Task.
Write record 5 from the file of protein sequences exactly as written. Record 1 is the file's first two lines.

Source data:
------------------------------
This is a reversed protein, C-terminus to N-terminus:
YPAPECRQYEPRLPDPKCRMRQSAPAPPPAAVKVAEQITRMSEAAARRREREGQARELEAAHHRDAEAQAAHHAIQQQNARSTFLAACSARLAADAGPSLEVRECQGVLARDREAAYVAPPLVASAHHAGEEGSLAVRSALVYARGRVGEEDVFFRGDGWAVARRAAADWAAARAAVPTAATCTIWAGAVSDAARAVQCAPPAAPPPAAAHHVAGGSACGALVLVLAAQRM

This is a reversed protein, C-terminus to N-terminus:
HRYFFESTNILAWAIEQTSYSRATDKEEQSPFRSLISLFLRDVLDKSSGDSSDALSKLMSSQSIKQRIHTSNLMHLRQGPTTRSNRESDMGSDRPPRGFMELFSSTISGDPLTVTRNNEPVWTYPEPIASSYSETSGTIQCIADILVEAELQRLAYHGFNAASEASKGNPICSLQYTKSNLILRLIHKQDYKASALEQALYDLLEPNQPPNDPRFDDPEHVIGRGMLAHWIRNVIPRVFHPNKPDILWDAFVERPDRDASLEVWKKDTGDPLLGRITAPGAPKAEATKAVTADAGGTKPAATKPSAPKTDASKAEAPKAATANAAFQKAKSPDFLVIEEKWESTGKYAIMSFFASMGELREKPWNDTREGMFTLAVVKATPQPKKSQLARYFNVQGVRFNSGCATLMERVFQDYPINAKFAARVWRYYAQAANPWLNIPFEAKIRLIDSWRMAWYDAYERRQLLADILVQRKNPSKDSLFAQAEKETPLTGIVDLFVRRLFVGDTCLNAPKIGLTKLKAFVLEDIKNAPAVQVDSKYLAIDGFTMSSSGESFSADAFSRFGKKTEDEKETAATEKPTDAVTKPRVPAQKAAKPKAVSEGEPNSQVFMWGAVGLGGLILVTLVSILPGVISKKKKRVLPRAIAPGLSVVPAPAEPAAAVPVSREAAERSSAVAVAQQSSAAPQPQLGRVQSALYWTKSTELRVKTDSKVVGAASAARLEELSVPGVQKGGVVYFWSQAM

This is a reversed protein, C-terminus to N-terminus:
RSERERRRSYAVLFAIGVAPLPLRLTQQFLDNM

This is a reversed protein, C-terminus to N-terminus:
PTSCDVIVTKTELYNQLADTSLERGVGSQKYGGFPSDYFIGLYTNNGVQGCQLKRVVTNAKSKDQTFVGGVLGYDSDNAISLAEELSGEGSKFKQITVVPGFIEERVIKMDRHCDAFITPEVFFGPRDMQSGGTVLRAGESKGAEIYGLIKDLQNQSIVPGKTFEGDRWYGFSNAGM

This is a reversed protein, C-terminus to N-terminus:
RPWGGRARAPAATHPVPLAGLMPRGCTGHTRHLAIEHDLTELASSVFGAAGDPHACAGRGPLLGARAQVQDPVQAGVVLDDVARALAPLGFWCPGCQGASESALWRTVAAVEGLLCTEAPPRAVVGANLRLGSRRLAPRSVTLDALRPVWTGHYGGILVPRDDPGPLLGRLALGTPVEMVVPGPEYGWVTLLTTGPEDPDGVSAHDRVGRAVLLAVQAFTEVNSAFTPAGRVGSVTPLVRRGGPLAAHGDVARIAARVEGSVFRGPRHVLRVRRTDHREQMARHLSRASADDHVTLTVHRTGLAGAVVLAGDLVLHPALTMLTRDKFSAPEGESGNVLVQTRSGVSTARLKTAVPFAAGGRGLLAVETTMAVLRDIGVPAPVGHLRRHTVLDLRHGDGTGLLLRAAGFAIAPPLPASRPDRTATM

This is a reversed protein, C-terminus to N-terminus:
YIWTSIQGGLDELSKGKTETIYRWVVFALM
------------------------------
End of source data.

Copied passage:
This is a reversed protein, C-terminus to N-terminus:
RPWGGRARAPAATHPVPLAGLMPRGCTGHTRHLAIEHDLTELASSVFGAAGDPHACAGRGPLLGARAQVQDPVQAGVVLDDVARALAPLGFWCPGCQGASESALWRTVAAVEGLLCTEAPPRAVVGANLRLGSRRLAPRSVTLDALRPVWTGHYGGILVPRDDPGPLLGRLALGTPVEMVVPGPEYGWVTLLTTGPEDPDGVSAHDRVGRAVLLAVQAFTEVNSAFTPAGRVGSVTPLVRRGGPLAAHGDVARIAARVEGSVFRGPRHVLRVRRTDHREQMARHLSRASADDHVTLTVHRTGLAGAVVLAGDLVLHPALTMLTRDKFSAPEGESGNVLVQTRSGVSTARLKTAVPFAAGGRGLLAVETTMAVLRDIGVPAPVGHLRRHTVLDLRHGDGTGLLLRAAGFAIAPPLPASRPDRTATM